Top 10 SEO Myths
SEO myths are still circulating among small business owners. Almost every time we speak with a new potential client we find they’ve been told something about SEO that’s either an exaggeration or downright false. Have you heard any of these? Let us know in comments, below.
1. Satisfaction guaranteed
There is no such thing as guaranteed organic rankings. Distrust anyone who promises otherwise. There are about 200 factors in the Google ranking algorithm, and no one can control all of them. Most people who “guarantee” top rankings only do so for long-tail searches that get little or no search traffic — phrases like “podiatry malpractice lawyer on Main Street in Chatham”.
2. High Google PageRank = high rankings
Google PageRank is one of the 200 or so ranking factors in Google. It’s at best a fair indicator of a page’s link popularity, and it may be weighted more heavily than many of the other factors, but it’s not uncommon for a web page with a lower PageRank to rank higher in search results than a page with a higher PageRank. It’s a visible indicator of what Google thinks of your page, but again it’s only one of many ranking factors.
[Update December, 2021] Google hasn’t revealed PageRank for years. But there are third-party attempts to replicate it, perhaps the best is Page Authority from Moz. While important for rankings, it’s still only one of many factors Google considers.
3. Endorsed by Google
Any company that says they’re “endorsed”, “approved” or “certified” by Google is probably a fraud. This is one of the most egregious SEO myths still circulating. Google has a certification for Google Analytics and Google Ads (the PPC ads), but Google has no stamp of approval for any SEO company.
4. The meta keyword tag matters
I heard this one as recently as last week. Matt Cutts (“the Google Guy”) totally debunkrd that one in this video. Google considers the meta keyword tag to be a waste of time. Knowledgeable SEOs completely ignore it. [Update 2022: there’s some evidence that other search engines may still consider the keywords meta tag, and adding keywords there can’t hurt and just might help a little bit on other search engines.]
5. You can cheat your way to the top
This reminds me of an old database client of mine who once asked if I would help him send out spam. (It should go without saying that I strongly declined.) Cheating is always a bad idea. Even if it works once in awhile, as soon as the search engines find you out (or when a competitor rats you out) you risk being banned from the search engine results with disastrous bottom line results. This happened to JC Penney recently and to both Ricoh and BMW before that.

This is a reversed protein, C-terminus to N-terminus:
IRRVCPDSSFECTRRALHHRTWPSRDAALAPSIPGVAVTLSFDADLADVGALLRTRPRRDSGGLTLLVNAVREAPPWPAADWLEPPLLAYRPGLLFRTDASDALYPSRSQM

6. Cram those keywords in
There’s no magic number of keywords needed to get a high ranking. You need to use the keywords, of course, but using them too often creates what I like to call “overredundancy”. The more common term is “keyword stuffing“. Forcing your keywords into a web page almost always destroys the page’s power to influence the person reading it and encourage them to want to buy what you’re selling. Pay attention to your keywords, and use them on the page, but make sure you’re always writing for your visitor, not for the search engines.
7. Spending on Google AdWords boosts your rankings
Google has repeatedly denied any connection between participating in Google Ads and organic rankings. SEO experts agree. There is some research showing that if you show up in both the PPC ads and in the organic results, that boosts the likelihood of the searcher clicking on one of your listings. The organic listing super-validates your PPC ad, increasing the likelihood of a click on one or the other. But having a PPC ad has no impact on where you rank in the organic results.
8. Landing pages
The concept of a “landing page” is relevant only to PPC. Almost any page on your website can show up in the organic listings. Don’t assume that people will always enter your site through the front door, for example. In SEO, almost any page on your site can be a “landing page”.
9. Set it and forget it
It’s true that once your pages are well-optimized there’s often little or no need to constantly tweak, change, or “freshen” them up. However you can’t just forget your SEO as soon as you get great rankings. An ongoing stream of inbound links may be important to maintain your rankings, and if those links aren’t happening by themselves it may require some level of continued effort. Also, a blog is a great way to add new content on a regular basis.
You need to monitor your rankings. There’s no guarantee your great rankings will be permanent, especially if your website undergoes even a minor redesign or if your competitors become more aggressive in their social presence and link building. At least keep an eye on your rankings so you can respond if they begin to fall.
10. Rankings are your goal
Rankings aren’t everything. High rankings are great, but you’re not in business to get high rankings. The bottom line needs to be your bottom line. Do those rankings result in visitors? Do those visitors convert into paying customers? SEO can get more people to your website, but it’s the job of your website to convince them they want to do business with you and with no one else. You need great content that’s effective in closing the sale. All the rankings in the world can’t make up for a poor user experience on your website.